One case of tumefactive demyelination has been reported with ocrelizumab in a patient with severe, fulminant disease who developed a tumefactive lesion prior to their third infusion (55). The patient’s pre-infusion CD19 was approximately 0.7%, suggesting only limited reconstitution of B cells. Whether that reconstitution was enough to lead to the exaggerated immune response is unclear. A brain biopsy was consistent with active demyelinating disease. A case of multiple severe tumefactive lesions with onset within 2 days of initiation of rituximab initiation has also been reported (54).
Marburg acute multiple sclerosis. This is an acute, fulminant, monophasic CNS idiopathic inflammatory demyelinating disease characterized by large hemispheric cerebral lesions and rapid progression to death within months to 1 year from onset. Marburg acute multiple sclerosis was first described by Otto Marburg in 1906. He described a 30-year-old woman presenting with confusion, headache, vomiting, ataxia, and left hemiparesis, rapidly progressing to death within 1 month. Autopsy revealed widespread destructive inflammatory demyelination. The clinical diagnosis of Marburg acute multiple sclerosis is often made in retrospect because it is difficult to predict the course and outcome at the onset of symptoms. Cases described in the literature typically show little or no response to treatment, including with high-dose corticosteroids, intravenous immunoglobulins, plasma exchange, azathioprine, cyclophosphamide, and mitoxantrone (85; 81; 78). There is one case report with a favorable response to high-dose cyclophosphamide (59). An additional patient eventually reached long-term disease stability, although with significant disability, after treatment with corticosteroids, cyclophosphamide, plasma exchange, and interferon-beta (85).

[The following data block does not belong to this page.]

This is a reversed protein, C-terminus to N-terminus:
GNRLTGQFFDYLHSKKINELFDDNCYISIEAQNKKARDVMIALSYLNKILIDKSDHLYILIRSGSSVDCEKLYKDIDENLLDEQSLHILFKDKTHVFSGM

Balo concentric sclerosis. This acute CNS idiopathic inflammatory demyelinating disease is pathologically and radiographically characterized by a unique pattern of concentric demyelination. Josef Balo from Hungary first characterized the pathology of this disease in 1928 (05). Balo described a 23-year-old gentleman presenting with progressive right hemiparesis and numbness. Patients with Balo concentric sclerosis have traditionally been thought to have an acute fulminant presentation with rapid progression to death within 1 year, similar to Marburg acute multiple sclerosis; however, some people with Balo-like lesions detected on MRI have favorable outcomes (36; 28). In a review of 40 patients with Balo concentric sclerosis, approximately 10% died from their initial attack and half had a monophasic course (35). MRI is characterized by lesions with alternating concentric hyperintense and hypointense rings that may enhance with gadolinium (58). Lesions range in size from 1 centimeter to large sections of a cerebral hemisphere. Their distinctive appearance allows them to be distinguished from lesions in other CNS tumefactive disorders. The diagnosis of Balo concentric sclerosis is typically made based on MRI or autopsy findings demonstrating the pathologic hallmark of concentric demyelination.
Concentric CNS lesions can also rarely occur in other demyelinating disorders. Two case reports of patients with Balo-like brainstem lesions have been described. One patient had neuromyelitis optica (26), and the other had multiple sclerosis (39). Balo-like lesions have also been described in patients with progressive multifocal leukoencephalopathy (51), cerebral autosomal dominant arteriopathy with subcortical infarcts and leukoencephalopathy (16), and a patient with active hepatitis C and CSF positive for human herpes virus 6 (24).
Schilder disease (myelinoclastic diffuse sclerosis). This very rare CNS idiopathic inflammatory demyelinating disease was initially described by Paul Schilder in 1912. It is a progressive, degenerative, demyelinating disorder of the CNS that usually begins in childhood or young adulthood (mostly males between the ages of 7 and 12). A number of patients initially diagnosed with Schilder disease were subsequently found to have other CNS disorders, including metabolic and hereditary leukodystrophies (eg, adrenoleukodystrophy = Addison-Schilder disease). As such, very long-chain fatty acid testing must be considered in the evaluation of suspected cases. Schilder disease typically causes large, bilateral, roughly symmetrical demyelinating lesions with progressive enlargement that ultimately interfere with motor function, speech, personality, hearing, and vision, and autonomic functions. In 1986, Poser and colleagues proposed criteria for this diagnosis (66). It may be difficult to distinguish Schilder disease from acute or subacute fulminant multiple sclerosis.